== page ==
When I first created the Youth Athletic Development Academy, I thought it would only attract those kids that love sport. It’s a natural progression, right?

However, over the last few years of running our programs at schools, I’ve learnt that there is a massive need for programs for kids who don’t love participating in and playing sport. Funnily enough, we’ve found that those in this situation actually love our programs.

I think this is due to the fact that we really focus on making it fun, while also ensuring that kids leave the session feeling competent and skilful. We make sure our #yadathletes are motivated by intrinsic factors, like personal satisfaction and a sense of achievement, as opposed to extrinsic rewards and praise. We focus on the process of improving day to day, month to month, year to year, and not on the singular outcome.

Highlighting these improvements throughout training and rewarding their effort, tenacity and resilience is key.

The truth is: not every kid is going to love sport. This can come from a variety of factors, such as not liking competition or not feeling competent. We usually find that it’s only serious athletes who actively love sport and physical education. This is something we endeavour to change. We need all children and young people to enjoy sport. Actually, we want them to look forward to it!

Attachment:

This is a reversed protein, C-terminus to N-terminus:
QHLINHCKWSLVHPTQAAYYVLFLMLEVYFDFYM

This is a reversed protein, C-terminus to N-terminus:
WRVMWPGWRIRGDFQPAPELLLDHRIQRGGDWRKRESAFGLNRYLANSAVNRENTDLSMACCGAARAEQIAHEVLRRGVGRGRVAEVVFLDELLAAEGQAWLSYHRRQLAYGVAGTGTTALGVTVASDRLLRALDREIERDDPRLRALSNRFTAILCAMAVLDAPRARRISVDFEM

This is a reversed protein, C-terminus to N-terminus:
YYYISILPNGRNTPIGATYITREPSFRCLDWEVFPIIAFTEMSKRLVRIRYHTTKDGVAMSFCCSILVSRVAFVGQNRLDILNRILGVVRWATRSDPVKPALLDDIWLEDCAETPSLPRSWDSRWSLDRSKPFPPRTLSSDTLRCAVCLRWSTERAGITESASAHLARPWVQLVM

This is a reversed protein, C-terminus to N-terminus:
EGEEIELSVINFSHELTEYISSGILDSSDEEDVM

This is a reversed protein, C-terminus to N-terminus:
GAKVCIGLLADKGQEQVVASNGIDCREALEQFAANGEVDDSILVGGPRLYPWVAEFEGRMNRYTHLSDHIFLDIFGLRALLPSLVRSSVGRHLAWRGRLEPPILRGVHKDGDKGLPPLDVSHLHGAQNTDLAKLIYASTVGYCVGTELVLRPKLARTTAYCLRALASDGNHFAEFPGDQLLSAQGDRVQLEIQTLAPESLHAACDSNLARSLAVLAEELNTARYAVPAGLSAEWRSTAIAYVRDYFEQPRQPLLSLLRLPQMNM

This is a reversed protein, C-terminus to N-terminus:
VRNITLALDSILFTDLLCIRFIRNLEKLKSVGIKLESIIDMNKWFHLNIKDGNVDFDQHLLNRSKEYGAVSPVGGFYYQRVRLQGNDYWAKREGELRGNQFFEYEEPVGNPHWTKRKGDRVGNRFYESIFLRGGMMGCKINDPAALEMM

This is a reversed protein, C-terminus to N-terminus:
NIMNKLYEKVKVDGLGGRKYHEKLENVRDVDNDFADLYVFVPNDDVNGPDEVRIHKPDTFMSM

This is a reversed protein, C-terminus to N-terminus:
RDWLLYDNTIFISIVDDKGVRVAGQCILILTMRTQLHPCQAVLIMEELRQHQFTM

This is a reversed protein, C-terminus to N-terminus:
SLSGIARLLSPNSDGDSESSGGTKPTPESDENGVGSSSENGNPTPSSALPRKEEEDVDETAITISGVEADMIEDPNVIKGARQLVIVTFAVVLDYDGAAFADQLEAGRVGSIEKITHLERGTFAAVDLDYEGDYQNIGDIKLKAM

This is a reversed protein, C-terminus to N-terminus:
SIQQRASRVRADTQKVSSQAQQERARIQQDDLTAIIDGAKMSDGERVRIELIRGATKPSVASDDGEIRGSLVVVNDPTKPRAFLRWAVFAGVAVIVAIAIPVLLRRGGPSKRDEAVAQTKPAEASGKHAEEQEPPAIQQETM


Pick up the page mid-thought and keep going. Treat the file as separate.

Here at the Youth Athletic Development Academy, we always prioritise creating an environment where children of any background and any ability can thrive and have fun with movement.


Harry Weatherstone is the founder of the Youth Athletic Development Academy and the head Strength and Conditioning Coach at St. Andrew’s Anglican College. He is an ASCA accredited Strength and Conditioning Coach and has a Bachelors Degree in Sport and Exercise Science and Sport Management. Harry has been a sports coach for the last nine years, surrounding himself in high performance sport, athletic development and performance throughout New South Wales, the Australian Capital Territory and now Queensland. He has dedicated the last six years of his life to creating this movement in youth athletic development; investing countless hours into his own professional development to create the best programs possible for his students, athletes and clients.